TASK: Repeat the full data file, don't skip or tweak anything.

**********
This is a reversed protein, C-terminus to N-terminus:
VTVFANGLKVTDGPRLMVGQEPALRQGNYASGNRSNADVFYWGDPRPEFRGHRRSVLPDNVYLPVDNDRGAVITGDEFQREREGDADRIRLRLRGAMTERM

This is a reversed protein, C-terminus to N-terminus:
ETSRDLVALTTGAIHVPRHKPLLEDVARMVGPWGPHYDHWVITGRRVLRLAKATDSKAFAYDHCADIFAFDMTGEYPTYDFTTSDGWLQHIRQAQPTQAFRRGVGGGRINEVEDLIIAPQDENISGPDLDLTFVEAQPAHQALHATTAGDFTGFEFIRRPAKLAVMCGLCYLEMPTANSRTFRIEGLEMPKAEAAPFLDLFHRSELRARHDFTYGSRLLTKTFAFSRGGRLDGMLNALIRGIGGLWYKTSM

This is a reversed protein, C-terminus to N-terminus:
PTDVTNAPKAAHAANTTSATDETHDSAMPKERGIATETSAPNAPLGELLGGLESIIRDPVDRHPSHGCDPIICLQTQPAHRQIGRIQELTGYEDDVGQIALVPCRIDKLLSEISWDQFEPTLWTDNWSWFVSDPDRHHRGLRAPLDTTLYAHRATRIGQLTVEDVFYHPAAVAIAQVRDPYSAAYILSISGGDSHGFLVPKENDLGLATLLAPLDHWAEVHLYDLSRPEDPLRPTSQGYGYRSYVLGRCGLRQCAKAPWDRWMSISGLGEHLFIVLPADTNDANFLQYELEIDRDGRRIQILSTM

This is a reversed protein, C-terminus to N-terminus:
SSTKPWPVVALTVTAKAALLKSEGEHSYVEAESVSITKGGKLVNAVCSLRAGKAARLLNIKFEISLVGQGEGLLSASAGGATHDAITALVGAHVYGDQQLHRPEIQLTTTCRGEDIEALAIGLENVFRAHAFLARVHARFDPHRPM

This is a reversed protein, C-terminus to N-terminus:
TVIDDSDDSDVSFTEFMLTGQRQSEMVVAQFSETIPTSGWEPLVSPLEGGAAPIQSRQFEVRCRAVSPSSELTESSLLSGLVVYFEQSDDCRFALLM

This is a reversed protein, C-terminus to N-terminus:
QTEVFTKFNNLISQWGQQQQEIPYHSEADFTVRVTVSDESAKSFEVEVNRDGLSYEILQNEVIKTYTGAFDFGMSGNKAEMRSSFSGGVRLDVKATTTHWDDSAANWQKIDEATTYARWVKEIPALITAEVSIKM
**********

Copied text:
This is a reversed protein, C-terminus to N-terminus:
VTVFANGLKVTDGPRLMVGQEPALRQGNYASGNRSNADVFYWGDPRPEFRGHRRSVLPDNVYLPVDNDRGAVITGDEFQREREGDADRIRLRLRGAMTERM

This is a reversed protein, C-terminus to N-terminus:
ETSRDLVALTTGAIHVPRHKPLLEDVARMVGPWGPHYDHWVITGRRVLRLAKATDSKAFAYDHCADIFAFDMTGEYPTYDFTTSDGWLQHIRQAQPTQAFRRGVGGGRINEVEDLIIAPQDENISGPDLDLTFVEAQPAHQALHATTAGDFTGFEFIRRPAKLAVMCGLCYLEMPTANSRTFRIEGLEMPKAEAAPFLDLFHRSELRARHDFTYGSRLLTKTFAFSRGGRLDGMLNALIRGIGGLWYKTSM

This is a reversed protein, C-terminus to N-terminus:
PTDVTNAPKAAHAANTTSATDETHDSAMPKERGIATETSAPNAPLGELLGGLESIIRDPVDRHPSHGCDPIICLQTQPAHRQIGRIQELTGYEDDVGQIALVPCRIDKLLSEISWDQFEPTLWTDNWSWFVSDPDRHHRGLRAPLDTTLYAHRATRIGQLTVEDVFYHPAAVAIAQVRDPYSAAYILSISGGDSHGFLVPKENDLGLATLLAPLDHWAEVHLYDLSRPEDPLRPTSQGYGYRSYVLGRCGLRQCAKAPWDRWMSISGLGEHLFIVLPADTNDANFLQYELEIDRDGRRIQILSTM

This is a reversed protein, C-terminus to N-terminus:
SSTKPWPVVALTVTAKAALLKSEGEHSYVEAESVSITKGGKLVNAVCSLRAGKAARLLNIKFEISLVGQGEGLLSASAGGATHDAITALVGAHVYGDQQLHRPEIQLTTTCRGEDIEALAIGLENVFRAHAFLARVHARFDPHRPM

This is a reversed protein, C-terminus to N-terminus:
TVIDDSDDSDVSFTEFMLTGQRQSEMVVAQFSETIPTSGWEPLVSPLEGGAAPIQSRQFEVRCRAVSPSSELTESSLLSGLVVYFEQSDDCRFALLM

This is a reversed protein, C-terminus to N-terminus:
QTEVFTKFNNLISQWGQQQQEIPYHSEADFTVRVTVSDESAKSFEVEVNRDGLSYEILQNEVIKTYTGAFDFGMSGNKAEMRSSFSGGVRLDVKATTTHWDDSAANWQKIDEATTYARWVKEIPALITAEVSIKM